FIG. 12 shows a side cross-section view of the exemplary anchor member 18 and wear member 30 a. In FIG. 12, the anchor member 18 and the wear member 30 a are unassembled. To insert the anchor member 18 into the wear member 30 a, the anchor member 18 is rotated (relative to the wear member 30 a) in the direction of the arrow labeled R. Then, as shown in FIG. 13A, the enlarged head 32 of the rotated anchor member 18 is inserted into the wear member 30 a. Also, with the anchor member 18 rotated as shown, a stem portion 54 of the anchor member 18 just beneath the enlarged head 32 is inserted into the gap 48 a. The enlarged head 32 is inserted past the bottom surface 52 a at point T. Once inserted in this manner, the anchor member 18 can be rotated back in the direction of the arrow labeled U and towards the orientation shown in FIG. 13B.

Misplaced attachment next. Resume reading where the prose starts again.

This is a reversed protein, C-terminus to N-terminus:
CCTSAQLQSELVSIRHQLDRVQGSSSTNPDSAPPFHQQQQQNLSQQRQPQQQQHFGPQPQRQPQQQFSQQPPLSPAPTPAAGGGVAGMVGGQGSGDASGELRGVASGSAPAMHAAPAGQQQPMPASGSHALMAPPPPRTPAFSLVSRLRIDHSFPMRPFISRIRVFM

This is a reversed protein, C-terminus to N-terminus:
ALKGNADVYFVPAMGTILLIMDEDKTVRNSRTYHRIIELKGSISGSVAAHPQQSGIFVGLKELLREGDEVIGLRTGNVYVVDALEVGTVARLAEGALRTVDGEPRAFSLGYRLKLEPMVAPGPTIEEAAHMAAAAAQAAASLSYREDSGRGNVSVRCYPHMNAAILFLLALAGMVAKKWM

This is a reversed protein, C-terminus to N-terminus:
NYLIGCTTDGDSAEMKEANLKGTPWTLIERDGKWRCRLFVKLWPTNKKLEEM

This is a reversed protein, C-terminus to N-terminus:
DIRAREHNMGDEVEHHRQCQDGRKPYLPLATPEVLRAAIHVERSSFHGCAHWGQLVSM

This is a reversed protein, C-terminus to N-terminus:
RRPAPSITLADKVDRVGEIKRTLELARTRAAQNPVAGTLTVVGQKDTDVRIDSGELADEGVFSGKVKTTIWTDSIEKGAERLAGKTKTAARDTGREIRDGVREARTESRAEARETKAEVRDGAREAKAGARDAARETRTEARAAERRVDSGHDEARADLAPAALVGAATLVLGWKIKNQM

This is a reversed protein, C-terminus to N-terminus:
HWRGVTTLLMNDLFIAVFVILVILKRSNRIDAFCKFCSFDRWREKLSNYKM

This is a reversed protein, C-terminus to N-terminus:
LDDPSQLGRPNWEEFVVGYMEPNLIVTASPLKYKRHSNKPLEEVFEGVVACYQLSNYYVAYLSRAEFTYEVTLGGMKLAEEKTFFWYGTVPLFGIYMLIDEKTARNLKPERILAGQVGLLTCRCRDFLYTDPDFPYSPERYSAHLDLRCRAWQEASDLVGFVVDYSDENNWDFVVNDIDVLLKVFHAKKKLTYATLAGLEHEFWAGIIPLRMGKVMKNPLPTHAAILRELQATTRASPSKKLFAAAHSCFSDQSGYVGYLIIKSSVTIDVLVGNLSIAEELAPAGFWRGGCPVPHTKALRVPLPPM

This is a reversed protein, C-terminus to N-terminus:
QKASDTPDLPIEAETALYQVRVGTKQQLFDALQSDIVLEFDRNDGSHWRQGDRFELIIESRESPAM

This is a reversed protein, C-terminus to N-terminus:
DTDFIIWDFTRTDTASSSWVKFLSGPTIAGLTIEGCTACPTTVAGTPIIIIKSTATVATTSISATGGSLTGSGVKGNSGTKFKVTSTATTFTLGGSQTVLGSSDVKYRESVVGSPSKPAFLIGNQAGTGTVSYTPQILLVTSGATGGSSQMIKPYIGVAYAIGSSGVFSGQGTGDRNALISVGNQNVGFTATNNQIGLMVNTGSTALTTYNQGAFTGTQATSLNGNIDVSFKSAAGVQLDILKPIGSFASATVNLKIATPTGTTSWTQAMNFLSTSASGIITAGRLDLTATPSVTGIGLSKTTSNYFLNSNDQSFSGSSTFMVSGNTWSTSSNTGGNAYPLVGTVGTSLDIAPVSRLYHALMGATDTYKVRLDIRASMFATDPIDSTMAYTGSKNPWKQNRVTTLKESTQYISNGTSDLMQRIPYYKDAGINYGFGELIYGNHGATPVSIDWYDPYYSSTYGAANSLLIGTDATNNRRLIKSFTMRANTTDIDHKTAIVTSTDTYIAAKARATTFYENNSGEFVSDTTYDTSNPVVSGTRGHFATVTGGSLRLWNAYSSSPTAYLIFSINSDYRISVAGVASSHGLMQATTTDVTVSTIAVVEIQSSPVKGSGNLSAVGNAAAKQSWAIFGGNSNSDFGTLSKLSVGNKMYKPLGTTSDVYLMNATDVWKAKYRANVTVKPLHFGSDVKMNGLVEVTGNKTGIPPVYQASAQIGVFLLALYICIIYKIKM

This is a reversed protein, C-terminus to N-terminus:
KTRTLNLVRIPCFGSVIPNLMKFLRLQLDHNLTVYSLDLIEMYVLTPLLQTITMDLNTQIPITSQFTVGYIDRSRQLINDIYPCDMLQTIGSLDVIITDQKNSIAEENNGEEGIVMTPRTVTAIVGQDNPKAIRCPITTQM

• [0037]
    FIGS. 14A and 14B show an alternative embodiment of the pivoting head 10 b where the anchor member 18 is inserted into the base portion 34 b and wear member 30 a in a manner similar to that depicted in FIGS. 13A and 13B. That is, to insert the anchor member 18 into the base portion 34 b, the anchor member 18 is rotated approximately to the position shown in FIG. 14A. Then, the enlarged head 32 of the rotated anchor member 18 is inserted into the wear member 30 a. At the same time, the stem portion 54 is inserted into the gap 48 a and a gap 148 a in the base portion 34 b. Once inserted in this manner, the anchor member 18 can be rotated back in the direction of the arrow labeled U and towards the orientation shown in FIG. 14B.